Putting aside ownership here, the circumstances are dreadful, this is an absolute disgrace on how this family were treated.

      ‘With the money they have raised they could buy a new home.’
      Probably correct, but they had the opportunity to buy this house and the owners took a different direction.

      A few points, who says the house is valued at a million pounds?
      Was the house officially inspected or did the owners just say a figure?

      You say they could afford the monthly mortgage, we don’t know that, the article states, they had to borrow funds and BHCC offered a £500K mortgage

      Of course if the owners wish to sell they have that right, but come on, sending BAILIFFS round just ten minutes after the court hearing finishes, putting a disabled man in the back of a police van, come on think about that.

      Greed is all that is happening here, nothing more nothing less.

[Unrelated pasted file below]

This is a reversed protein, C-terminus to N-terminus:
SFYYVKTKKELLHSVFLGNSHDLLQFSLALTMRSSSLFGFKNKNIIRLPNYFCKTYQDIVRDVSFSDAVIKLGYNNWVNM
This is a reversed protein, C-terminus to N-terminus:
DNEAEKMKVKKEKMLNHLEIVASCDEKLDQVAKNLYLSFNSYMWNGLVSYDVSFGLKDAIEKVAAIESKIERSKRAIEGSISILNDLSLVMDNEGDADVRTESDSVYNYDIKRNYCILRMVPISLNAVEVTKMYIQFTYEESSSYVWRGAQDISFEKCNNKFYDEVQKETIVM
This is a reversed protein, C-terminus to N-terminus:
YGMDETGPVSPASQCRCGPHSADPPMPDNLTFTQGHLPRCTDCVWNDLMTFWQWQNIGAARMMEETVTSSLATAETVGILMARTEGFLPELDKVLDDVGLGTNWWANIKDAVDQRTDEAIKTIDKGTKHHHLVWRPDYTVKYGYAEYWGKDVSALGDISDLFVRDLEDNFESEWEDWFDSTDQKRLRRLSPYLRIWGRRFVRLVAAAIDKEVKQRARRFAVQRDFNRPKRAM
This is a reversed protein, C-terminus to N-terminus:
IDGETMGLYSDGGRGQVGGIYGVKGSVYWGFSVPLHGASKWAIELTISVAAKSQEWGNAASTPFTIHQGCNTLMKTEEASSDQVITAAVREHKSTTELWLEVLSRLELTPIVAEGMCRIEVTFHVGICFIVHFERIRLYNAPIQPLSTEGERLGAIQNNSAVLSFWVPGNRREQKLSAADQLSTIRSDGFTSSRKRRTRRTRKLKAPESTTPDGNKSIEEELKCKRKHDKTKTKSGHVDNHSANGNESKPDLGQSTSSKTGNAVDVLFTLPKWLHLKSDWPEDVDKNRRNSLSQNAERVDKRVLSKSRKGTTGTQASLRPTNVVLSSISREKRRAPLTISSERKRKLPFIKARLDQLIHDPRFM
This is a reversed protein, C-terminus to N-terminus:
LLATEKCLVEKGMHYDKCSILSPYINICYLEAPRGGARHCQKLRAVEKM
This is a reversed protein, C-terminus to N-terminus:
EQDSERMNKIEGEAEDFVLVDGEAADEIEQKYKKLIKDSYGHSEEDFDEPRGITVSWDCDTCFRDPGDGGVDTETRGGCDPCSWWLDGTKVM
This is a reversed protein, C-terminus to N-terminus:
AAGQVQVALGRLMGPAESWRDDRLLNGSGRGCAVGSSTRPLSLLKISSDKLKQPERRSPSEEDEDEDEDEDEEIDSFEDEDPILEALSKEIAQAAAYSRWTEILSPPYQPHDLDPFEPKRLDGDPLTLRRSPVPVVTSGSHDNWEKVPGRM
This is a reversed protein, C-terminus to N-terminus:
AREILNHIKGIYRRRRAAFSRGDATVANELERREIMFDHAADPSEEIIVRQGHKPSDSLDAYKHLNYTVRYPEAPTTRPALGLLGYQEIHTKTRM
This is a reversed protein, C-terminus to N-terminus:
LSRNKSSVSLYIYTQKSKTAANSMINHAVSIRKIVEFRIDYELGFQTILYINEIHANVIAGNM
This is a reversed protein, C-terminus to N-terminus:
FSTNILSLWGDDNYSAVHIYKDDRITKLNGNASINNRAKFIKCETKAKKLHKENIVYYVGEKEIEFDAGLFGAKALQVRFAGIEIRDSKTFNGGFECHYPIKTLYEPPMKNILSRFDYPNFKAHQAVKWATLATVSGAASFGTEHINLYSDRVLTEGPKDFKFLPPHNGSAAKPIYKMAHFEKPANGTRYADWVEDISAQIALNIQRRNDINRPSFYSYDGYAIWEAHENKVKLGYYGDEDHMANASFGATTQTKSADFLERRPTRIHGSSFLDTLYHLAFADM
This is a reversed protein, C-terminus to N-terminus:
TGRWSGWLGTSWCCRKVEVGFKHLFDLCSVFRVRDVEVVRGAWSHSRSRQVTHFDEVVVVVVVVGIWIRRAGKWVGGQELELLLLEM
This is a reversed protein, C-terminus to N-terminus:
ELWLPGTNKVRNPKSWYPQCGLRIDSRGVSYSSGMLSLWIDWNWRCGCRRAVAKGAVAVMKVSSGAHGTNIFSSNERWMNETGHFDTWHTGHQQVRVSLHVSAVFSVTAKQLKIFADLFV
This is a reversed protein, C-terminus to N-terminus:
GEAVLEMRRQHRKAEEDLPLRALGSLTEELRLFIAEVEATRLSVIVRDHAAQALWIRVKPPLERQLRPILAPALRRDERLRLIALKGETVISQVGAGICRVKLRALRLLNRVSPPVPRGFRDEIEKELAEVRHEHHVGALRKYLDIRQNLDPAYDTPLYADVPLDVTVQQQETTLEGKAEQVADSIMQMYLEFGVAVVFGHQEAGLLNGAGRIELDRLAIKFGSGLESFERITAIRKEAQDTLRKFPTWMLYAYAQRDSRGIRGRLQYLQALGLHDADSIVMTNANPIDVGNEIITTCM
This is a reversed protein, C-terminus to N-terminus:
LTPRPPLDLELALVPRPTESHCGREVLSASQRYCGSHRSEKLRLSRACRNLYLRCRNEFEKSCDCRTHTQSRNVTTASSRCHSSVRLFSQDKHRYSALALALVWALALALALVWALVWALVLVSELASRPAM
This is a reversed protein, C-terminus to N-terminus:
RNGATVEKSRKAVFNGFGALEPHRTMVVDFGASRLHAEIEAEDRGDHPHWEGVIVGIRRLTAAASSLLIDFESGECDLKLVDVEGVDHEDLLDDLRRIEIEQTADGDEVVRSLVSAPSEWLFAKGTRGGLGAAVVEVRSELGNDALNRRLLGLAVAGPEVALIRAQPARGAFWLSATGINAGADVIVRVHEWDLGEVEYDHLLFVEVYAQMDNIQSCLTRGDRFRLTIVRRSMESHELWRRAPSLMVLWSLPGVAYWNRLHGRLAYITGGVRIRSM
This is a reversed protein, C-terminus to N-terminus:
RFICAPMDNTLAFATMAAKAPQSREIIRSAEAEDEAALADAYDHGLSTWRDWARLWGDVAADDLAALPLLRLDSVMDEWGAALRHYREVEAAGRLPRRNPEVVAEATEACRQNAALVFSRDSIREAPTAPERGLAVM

• Jimbo Reply

      Wow, you sound like a nice person to know…

      End of the day a sale was going to be agreed and these scum bags at the last min pulled the plug. Legal or not that is morally disgusting.

      My messages to the tenants, trash the place (water leak). Make that property worthless. My messages to the sellers, your dad would be turning in his grave.

      Shameful story this.

  4. Rrugh Reply

    Burn the house down on your way out. Never let landlords win.

    • Van Diesel Reply

      Crikey.

    • Dog With No Eyes Reply

      I wholeheartedly agree. These vile scumlords deserve the worst possible to happen to them.